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Duck's tale helps kids understand disabilities

Duck's tale helps kids understand disabilities

For more than two years, Laura Backman has cared for a little one with a neurological disorder _ feeding her, changing her diapers, helping to teach her to move with a walker.
Now, that baby is getting around with her own webbed feet.
Lemon, a Pekin duck, has been physically disabled since she hatched in the kindergarten class Backman taught in Portsmouth.
Backman has now turned Lemon's life story into an illustrated children's book, "Lemon the Duck," to teach tolerance and inspire hope in children, disabled or not.
After Lemon hatched, her balance problems were immediately apparent. She couldn't walk on her own _ and she still can't, because of a neurological problem her veterinarian suspects could have been caused by temperature or humidity problems during incubation, or by viruses or other infectious agents getting through the shell.
The handful of other chicks hatched in the kindergarten class incubator all went to pre-arranged homes, but Backman agreed to take on Lemon and all the tender care she would require.
"That's one of the things I'm trying to give her, is a ducky life, even though she can't live outside with the ducks," Backman says. "I know it probably sounds like I'm obsessed with her. And I am. But it's a good obsession."
Backman has always loved children's books and thought Lemon's life was worthy of print. Her publisher agreed.
"We just thought it was a fantastic inspiration story, what she's done with this duck," says Meghan Nolan, editorial director at Lobster Press, a Canadian kids' book publishing company that put Lemon's story in print. "The messages were really nice for kids, about acceptance and embracing difference."
The book _ Backman's first _ describes the true story of how children come to understand Lemon's disability and rally around her, devising ways to help and taking turns feeding her.
By the end of the book, Lemon mucks around in the grass with other ducks thanks to a feeding harness _ a dog's water flotation vest turned upside down and attached to a stand. Backman's character _ called Ms. Lake in the book _ tells her students Lemon will always need them.
"I think we need her, too," says one student as he hugs Lemon.
Pekin ducks can live a decade or longer.
In real life, Lemon is cuddly, sociable and never shy to butt into a conversation, letting out a rapid series of gutteral barks when Backman presents her with a bowl of chopped tomatoes. Her disability is occasionally obvious: When Lemon attempts a movement, her neck twists around until the bottom of her beak is facing skyward and the tuft of white feathers on her crown is pinned to her breast. Sometimes she gets herself untangled. More often, Backman gently pries loose her head.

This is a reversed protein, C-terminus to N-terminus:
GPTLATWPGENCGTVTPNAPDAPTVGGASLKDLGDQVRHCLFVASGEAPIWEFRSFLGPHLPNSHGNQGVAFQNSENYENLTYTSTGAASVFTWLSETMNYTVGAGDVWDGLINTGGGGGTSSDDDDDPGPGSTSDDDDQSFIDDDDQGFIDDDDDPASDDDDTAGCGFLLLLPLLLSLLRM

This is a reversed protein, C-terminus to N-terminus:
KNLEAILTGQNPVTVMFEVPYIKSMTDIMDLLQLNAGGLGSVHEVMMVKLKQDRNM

But Lemon goes right back to eating or pushing herself around in a specially designed walker. The "Lemobile" is about a foot-and-a-half-square (0.5-meter-square) contraption made of hard plastic piping, a sling and smooth-rolling wheels. Lemon kicks her feet, wags her tail feathers and propels herself forward or in circles.
"She's very feisty. She has a real zest for life," Backman said in an interview as Lemon quacked contentedly in the family's airy, waterfront home in Portsmouth.
Because Lemon can't control her bodily functions, she has to wear diapers that Backman changes six times a day. Backman bathes her every morning and carts her almost everywhere she goes. Lemon has been with Backman to dentist appointments and relatives' sonograms.
Backman, who is 39, was introduced to ducks by her father, who kept them as pets when she was a child. He developed multiple scleroris, and she and her family had to help him with his every need.
"My dad couldn't do anything for himself, but we didn't let that stop him from having a full life," Backman said.
In her book, Backman names one of the kids Richard, after her father, who died about a year before Lemon hatched.
A couple veterinarians Backman consulted questioned Lemon's quality of life and implied she might consider euthanization. But that was never an option for Backman, in part because she was assured Lemon isn't in pain.
"She really does spoil and love this duck, and she's a happy little duck," said Kimberly Link, president of the Majestic Waterfowl Sanctuary in Connecticut. Link's organization is receiving some of the proceeds from Backman's book, as is the Rhode Island Multiple Sclerosis Society.
http://www.lemontheduck.com


Updated : 2021-08-04 04:13 GMT+08:00